Democracy Fund’s New Equitable Journalism Strategy

October 3, 2022

In April 2022, Democracy Fund announced our new organizational strategy with a commitment to investing in the power and leadership of communities of color to strengthen and expand the pro-democracy movement and undermine those who threaten the ideals of our inclusive, multi-racial democracy.

Our political system and our media have been designed from the start to exclude and marginalize people of color, who have nonetheless often been on the frontlines reinventing journalism and strengthening democracy. The authoritarian movement has leveraged the flaws in our media to spread hate, manipulate public discourse, and build news ecosystems to amplify its vision for America. With this in mind, our Public Square program has revised its strategies to better meet the moment we are in. We want to ensure that all people have access to news and information that advances justice, confronts racism and inequality, and equips people to make change and thrive.

Our new five-year strategies are rooted in and build on the wisdom, experience, and vision of many of our grantees: we are deeply grateful to them for blazing the trails. We also want to recognize the many other leaders who have pioneered the work of media justice, community reporting, and movement journalism. Their efforts have often centered solidarity with communities and understood the urgent need for journalism that stands boldly for equity and democracy. Their work didn’t always find a home in our earlier strategies, and we are working to change that as we move forward and learn from the past.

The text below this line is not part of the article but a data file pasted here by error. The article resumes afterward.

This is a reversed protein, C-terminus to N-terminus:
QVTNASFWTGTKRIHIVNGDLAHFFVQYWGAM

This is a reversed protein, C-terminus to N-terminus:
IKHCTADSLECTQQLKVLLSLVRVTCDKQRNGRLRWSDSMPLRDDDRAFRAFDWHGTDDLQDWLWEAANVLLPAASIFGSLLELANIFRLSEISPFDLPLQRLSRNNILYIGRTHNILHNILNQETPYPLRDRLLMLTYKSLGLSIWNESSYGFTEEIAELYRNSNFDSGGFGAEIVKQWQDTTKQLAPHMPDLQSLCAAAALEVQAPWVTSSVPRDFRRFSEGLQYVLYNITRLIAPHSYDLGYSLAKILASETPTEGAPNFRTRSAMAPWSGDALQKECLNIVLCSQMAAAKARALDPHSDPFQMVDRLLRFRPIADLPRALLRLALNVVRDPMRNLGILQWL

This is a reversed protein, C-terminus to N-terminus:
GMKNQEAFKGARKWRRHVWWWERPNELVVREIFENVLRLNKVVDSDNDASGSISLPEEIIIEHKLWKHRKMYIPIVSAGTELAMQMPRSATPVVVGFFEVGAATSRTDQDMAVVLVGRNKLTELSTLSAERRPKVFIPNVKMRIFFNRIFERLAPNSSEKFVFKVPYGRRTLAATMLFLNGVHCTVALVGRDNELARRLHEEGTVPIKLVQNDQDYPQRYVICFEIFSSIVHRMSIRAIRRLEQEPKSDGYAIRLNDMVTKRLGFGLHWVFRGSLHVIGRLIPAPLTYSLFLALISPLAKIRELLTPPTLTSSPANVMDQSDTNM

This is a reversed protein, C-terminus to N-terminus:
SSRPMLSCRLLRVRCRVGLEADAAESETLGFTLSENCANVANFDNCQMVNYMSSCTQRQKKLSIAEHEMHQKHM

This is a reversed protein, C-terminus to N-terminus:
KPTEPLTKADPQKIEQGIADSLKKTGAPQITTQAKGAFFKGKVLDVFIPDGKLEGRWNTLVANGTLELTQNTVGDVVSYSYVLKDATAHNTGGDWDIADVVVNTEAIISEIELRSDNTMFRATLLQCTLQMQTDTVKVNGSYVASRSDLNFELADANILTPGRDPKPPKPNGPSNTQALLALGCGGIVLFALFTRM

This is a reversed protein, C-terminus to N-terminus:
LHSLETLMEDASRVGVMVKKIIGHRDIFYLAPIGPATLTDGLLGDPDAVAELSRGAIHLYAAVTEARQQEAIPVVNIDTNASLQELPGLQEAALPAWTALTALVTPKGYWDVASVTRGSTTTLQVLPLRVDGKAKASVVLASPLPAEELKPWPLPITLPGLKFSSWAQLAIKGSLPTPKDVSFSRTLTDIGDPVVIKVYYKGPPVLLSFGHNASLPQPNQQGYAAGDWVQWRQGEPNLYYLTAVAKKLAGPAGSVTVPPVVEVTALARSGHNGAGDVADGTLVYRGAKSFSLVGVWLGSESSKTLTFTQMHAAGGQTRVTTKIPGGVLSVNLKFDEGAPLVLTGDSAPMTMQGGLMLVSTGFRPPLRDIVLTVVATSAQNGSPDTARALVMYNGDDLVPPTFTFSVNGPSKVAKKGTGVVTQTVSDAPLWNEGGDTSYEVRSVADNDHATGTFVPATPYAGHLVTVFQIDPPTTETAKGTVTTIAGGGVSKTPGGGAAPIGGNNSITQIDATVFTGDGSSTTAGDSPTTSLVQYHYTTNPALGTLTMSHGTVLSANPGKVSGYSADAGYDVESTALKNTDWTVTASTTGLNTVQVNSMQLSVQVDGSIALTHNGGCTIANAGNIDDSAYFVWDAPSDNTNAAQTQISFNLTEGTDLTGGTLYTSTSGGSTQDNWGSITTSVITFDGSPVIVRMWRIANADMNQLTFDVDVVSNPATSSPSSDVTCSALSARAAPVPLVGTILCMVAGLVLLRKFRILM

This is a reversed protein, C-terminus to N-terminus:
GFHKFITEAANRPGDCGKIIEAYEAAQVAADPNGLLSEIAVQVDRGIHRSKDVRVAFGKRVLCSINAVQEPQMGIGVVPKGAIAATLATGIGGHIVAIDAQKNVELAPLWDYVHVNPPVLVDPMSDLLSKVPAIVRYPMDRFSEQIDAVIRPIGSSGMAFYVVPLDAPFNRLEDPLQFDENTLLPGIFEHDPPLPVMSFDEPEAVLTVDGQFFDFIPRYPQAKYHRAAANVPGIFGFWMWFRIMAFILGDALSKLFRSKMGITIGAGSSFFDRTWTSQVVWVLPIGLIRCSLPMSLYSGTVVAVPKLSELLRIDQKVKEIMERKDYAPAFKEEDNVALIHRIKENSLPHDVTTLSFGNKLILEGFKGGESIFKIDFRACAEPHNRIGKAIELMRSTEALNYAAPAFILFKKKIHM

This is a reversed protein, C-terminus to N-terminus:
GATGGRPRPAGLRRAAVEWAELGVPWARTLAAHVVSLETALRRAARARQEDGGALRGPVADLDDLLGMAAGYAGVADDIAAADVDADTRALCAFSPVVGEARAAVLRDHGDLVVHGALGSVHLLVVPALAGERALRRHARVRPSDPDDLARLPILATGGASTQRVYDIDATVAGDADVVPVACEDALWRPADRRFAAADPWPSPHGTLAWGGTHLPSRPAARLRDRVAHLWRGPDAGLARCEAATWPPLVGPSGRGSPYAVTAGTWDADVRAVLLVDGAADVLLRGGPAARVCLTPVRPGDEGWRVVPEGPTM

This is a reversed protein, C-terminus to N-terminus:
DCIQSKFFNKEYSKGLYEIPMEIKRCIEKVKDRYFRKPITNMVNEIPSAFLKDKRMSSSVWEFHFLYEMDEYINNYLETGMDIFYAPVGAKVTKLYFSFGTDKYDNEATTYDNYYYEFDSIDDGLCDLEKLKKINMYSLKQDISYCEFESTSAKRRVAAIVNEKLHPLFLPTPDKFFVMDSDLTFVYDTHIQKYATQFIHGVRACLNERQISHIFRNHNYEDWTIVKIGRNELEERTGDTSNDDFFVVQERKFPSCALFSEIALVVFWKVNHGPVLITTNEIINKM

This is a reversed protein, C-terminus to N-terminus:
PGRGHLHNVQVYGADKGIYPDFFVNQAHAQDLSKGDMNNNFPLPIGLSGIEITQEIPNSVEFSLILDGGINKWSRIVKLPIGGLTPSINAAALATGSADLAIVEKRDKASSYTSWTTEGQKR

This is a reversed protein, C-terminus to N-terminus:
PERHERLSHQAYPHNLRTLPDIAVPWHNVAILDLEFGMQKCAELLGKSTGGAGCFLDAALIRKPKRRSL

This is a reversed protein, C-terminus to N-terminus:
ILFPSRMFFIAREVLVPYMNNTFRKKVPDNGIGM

The strategies below are focused on our Equitable Journalism work, which makes up half of our team’s grantmaking. We will provide updates on our Digital Democracy strategy when decisions are finalized (and you can expect to see similar updates from other Democracy Fund programs). We are excited to share the strategy and ideas that shape our journalism and media funding, but we recognize that these are just words on a page until we live into them.